Hypothyroidism in Pregnancy: Treatment, Prevention, and Tests

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Hypothyroidism is an endocrine condition in which your thyroid gland doesn’t produce enough T3 (triiodothyronine) and/or T4 (thyroxine). It’s also known as underactive thyroid.

Thyroid disease in pregnancy is uncommon (3-5 occurrences per every 1,000 pregnancies). Even if you didn’t deal with diagnosed thyroid issues before conception, it’s possible to develop maternal hypothyroidism. 

2-3% of women have subclinical hypothyroidism even before becoming pregnant, marked by elevated TSH (thyroid-stimulating hormone) but T3/T4 levels within range. 

Although this is not considered as serious as full-blown hypothyroidism, subclinical hypothyroidism during pregnancy may still cause concerns to both mother and fetus.

18% of pregnant mothers test for the presence of thyroid peroxidase antibody (TPOAb) or thyroglobulin antibody (TgAb). These antibodies signal thyroid dysfunction may be present.

Can I have a healthy pregnancy with hypothyroidism? You can have a healthy pregnancy with hypothyroidism with proper management of your condition (thyroid medication) and having your levels of thyroid hormones regularly tested.

Let’s take a look at how hypothyroidism and pregnancy interact and what to do about it.

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What is the thyroid?

Your thyroid is a small gland shaped like a butterfly located at the front of your neck. As an important part of your endocrine system, this gland produces and releases hormones.

Your thyroid’s main job is to control the speed of your metabolism (the breakdown of food into energy in your body).

When your thyroid isn’t working properly, it can impact how your entire body functions.

Symptoms Of Hypothyroidism

The symptoms of hypothyroidism in pregnancy include:

  • Weight gain (also a common sign of pregnancy)
  • Fatigue
  • Slow heart rate
  • Hoarseness
  • Snoring
  • Joint pain
  • Muscle aches, tenderness, stiffness, and weakness
  • High cholesterol
  • Cold hands and feet
  • Constipation
  • Brittle nails
  • Thinning hair, eyebrows
  • Dry skin
  • Impaired memory, trouble concentrating
  • Enlarged thyroid (goiter)

All of these symptoms present themselves in hypothyroidism outside of pregnancy. If your body doesn’t produce enough thyroid hormones, these will be the first signs you’ll need testing.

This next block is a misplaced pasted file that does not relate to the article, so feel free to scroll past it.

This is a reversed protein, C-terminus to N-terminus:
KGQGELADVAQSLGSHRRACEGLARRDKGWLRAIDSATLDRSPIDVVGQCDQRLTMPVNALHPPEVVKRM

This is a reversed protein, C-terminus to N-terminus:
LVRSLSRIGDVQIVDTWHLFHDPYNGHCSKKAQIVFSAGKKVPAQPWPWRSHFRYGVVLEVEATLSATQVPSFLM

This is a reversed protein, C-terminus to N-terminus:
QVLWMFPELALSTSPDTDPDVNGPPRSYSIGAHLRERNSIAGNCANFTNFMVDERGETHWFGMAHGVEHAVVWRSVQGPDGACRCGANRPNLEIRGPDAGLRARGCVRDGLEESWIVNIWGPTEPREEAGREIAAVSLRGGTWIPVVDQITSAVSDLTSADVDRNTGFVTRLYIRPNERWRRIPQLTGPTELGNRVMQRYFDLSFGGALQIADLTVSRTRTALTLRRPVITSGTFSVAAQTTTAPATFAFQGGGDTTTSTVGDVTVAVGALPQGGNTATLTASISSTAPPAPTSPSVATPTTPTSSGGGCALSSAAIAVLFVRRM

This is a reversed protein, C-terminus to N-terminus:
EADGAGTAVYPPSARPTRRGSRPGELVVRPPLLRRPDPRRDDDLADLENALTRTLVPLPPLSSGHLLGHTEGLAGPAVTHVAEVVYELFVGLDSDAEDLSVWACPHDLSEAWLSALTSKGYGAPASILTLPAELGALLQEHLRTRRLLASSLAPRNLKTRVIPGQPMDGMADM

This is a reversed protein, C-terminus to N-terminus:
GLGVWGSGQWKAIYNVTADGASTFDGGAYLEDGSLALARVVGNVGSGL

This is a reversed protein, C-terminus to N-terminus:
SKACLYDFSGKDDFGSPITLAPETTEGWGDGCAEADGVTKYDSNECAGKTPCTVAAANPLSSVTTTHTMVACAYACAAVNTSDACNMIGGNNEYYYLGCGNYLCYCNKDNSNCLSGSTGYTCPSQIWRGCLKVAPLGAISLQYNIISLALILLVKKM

Is there a cure for hypothyroidism? Yes, there is a cure for a majority of cases of hypothyroidism caused by Hashimoto’s (Hashimoto’s thyroiditis). Patients may completely reverse hypothyroidism with an individualized treatment plan, including dietary changes, supplements, stress relief, peptide therapy, and thyroid medications.

Thyroid Conditions in Pregnancy

There are 3 primary thyroid conditions (all of which can occur during pregnancy):

  1. Hypothyroidism: This causes your body’s functions to slow down due to underactivity of your thyroid. Hypothyroidism during pregnancy is usually caused by an autoimmune disorder called Hashimoto’s disease. This autoimmune thyroid disease causes your immune system to create antibodies that attack your thyroid and damage it, so it can’t produce thyroid hormones properly.
  2. Hyperthyroidism: This occurs when the thyroid is overactive and produces too much thyroid hormone. Graves disease (an autoimmune disorder) is the leading cause of hyperthyroidism in pregnancy. In rare cases, hyperthyroidism is linked to a severe form of morning sickness called hyperemesis gravidarum (excessive nausea and vomiting during pregnancy). In pregnancy, hyperthyroidism is often treated with methimazole or propylthiouracil.
  3. Secondary hypothyroidism: This is far less common (about 1 in 1,000 cases) and is caused by a malfunctioning pituitary gland, frequently due to a tumor. A malfunctioning pituitary gland that doesn’t produce enough TSH (thyroid-stimulating hormone) leads to hypothyroidism.

Hypothyroidism may have no adverse effects on your pregnancy if you manage your health well.

How will hypothyroidism affect my baby?

Complications of maternal hypothyroidism for a newborn child, especially when untreated in the mother, can last far into childhood.